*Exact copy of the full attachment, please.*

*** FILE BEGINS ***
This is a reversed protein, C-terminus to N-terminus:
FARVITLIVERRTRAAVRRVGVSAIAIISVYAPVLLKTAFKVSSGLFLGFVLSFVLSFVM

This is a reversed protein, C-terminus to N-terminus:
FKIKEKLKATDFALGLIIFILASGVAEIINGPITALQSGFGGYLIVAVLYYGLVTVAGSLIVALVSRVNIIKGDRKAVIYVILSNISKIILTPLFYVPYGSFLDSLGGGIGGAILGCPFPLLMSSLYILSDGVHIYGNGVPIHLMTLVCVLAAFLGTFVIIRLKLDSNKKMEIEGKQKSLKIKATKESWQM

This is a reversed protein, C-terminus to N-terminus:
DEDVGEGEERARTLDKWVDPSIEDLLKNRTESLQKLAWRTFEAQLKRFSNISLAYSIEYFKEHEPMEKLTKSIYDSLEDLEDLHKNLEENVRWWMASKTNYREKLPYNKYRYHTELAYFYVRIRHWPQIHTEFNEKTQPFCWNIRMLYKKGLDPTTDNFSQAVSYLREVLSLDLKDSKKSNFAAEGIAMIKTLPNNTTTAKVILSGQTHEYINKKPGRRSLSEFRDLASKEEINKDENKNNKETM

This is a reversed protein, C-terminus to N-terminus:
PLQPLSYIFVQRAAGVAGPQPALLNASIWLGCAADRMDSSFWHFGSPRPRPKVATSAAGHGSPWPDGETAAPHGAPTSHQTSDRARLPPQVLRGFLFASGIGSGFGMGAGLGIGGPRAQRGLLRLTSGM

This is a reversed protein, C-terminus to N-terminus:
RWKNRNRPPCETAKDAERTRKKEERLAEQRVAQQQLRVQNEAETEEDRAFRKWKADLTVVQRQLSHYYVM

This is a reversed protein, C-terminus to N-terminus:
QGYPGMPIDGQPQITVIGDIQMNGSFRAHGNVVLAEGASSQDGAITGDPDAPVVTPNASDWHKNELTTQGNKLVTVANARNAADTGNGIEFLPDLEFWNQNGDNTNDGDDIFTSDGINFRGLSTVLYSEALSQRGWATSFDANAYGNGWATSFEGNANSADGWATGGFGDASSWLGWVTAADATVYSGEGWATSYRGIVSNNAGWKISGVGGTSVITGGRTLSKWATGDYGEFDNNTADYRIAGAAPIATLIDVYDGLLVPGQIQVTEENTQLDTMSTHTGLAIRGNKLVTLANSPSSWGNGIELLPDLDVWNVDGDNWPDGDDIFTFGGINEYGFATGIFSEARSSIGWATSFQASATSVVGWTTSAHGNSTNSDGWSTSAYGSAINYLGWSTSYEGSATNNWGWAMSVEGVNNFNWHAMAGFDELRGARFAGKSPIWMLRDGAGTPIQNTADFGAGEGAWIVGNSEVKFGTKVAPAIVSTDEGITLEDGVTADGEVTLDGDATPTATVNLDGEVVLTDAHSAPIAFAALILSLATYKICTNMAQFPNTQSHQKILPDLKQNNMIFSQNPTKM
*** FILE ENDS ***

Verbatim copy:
This is a reversed protein, C-terminus to N-terminus:
FARVITLIVERRTRAAVRRVGVSAIAIISVYAPVLLKTAFKVSSGLFLGFVLSFVLSFVM

This is a reversed protein, C-terminus to N-terminus:
FKIKEKLKATDFALGLIIFILASGVAEIINGPITALQSGFGGYLIVAVLYYGLVTVAGSLIVALVSRVNIIKGDRKAVIYVILSNISKIILTPLFYVPYGSFLDSLGGGIGGAILGCPFPLLMSSLYILSDGVHIYGNGVPIHLMTLVCVLAAFLGTFVIIRLKLDSNKKMEIEGKQKSLKIKATKESWQM

This is a reversed protein, C-terminus to N-terminus:
DEDVGEGEERARTLDKWVDPSIEDLLKNRTESLQKLAWRTFEAQLKRFSNISLAYSIEYFKEHEPMEKLTKSIYDSLEDLEDLHKNLEENVRWWMASKTNYREKLPYNKYRYHTELAYFYVRIRHWPQIHTEFNEKTQPFCWNIRMLYKKGLDPTTDNFSQAVSYLREVLSLDLKDSKKSNFAAEGIAMIKTLPNNTTTAKVILSGQTHEYINKKPGRRSLSEFRDLASKEEINKDENKNNKETM

This is a reversed protein, C-terminus to N-terminus:
PLQPLSYIFVQRAAGVAGPQPALLNASIWLGCAADRMDSSFWHFGSPRPRPKVATSAAGHGSPWPDGETAAPHGAPTSHQTSDRARLPPQVLRGFLFASGIGSGFGMGAGLGIGGPRAQRGLLRLTSGM

This is a reversed protein, C-terminus to N-terminus:
RWKNRNRPPCETAKDAERTRKKEERLAEQRVAQQQLRVQNEAETEEDRAFRKWKADLTVVQRQLSHYYVM

This is a reversed protein, C-terminus to N-terminus:
QGYPGMPIDGQPQITVIGDIQMNGSFRAHGNVVLAEGASSQDGAITGDPDAPVVTPNASDWHKNELTTQGNKLVTVANARNAADTGNGIEFLPDLEFWNQNGDNTNDGDDIFTSDGINFRGLSTVLYSEALSQRGWATSFDANAYGNGWATSFEGNANSADGWATGGFGDASSWLGWVTAADATVYSGEGWATSYRGIVSNNAGWKISGVGGTSVITGGRTLSKWATGDYGEFDNNTADYRIAGAAPIATLIDVYDGLLVPGQIQVTEENTQLDTMSTHTGLAIRGNKLVTLANSPSSWGNGIELLPDLDVWNVDGDNWPDGDDIFTFGGINEYGFATGIFSEARSSIGWATSFQASATSVVGWTTSAHGNSTNSDGWSTSAYGSAINYLGWSTSYEGSATNNWGWAMSVEGVNNFNWHAMAGFDELRGARFAGKSPIWMLRDGAGTPIQNTADFGAGEGAWIVGNSEVKFGTKVAPAIVSTDEGITLEDGVTADGEVTLDGDATPTATVNLDGEVVLTDAHSAPIAFAALILSLATYKICTNMAQFPNTQSHQKILPDLKQNNMIFSQNPTKM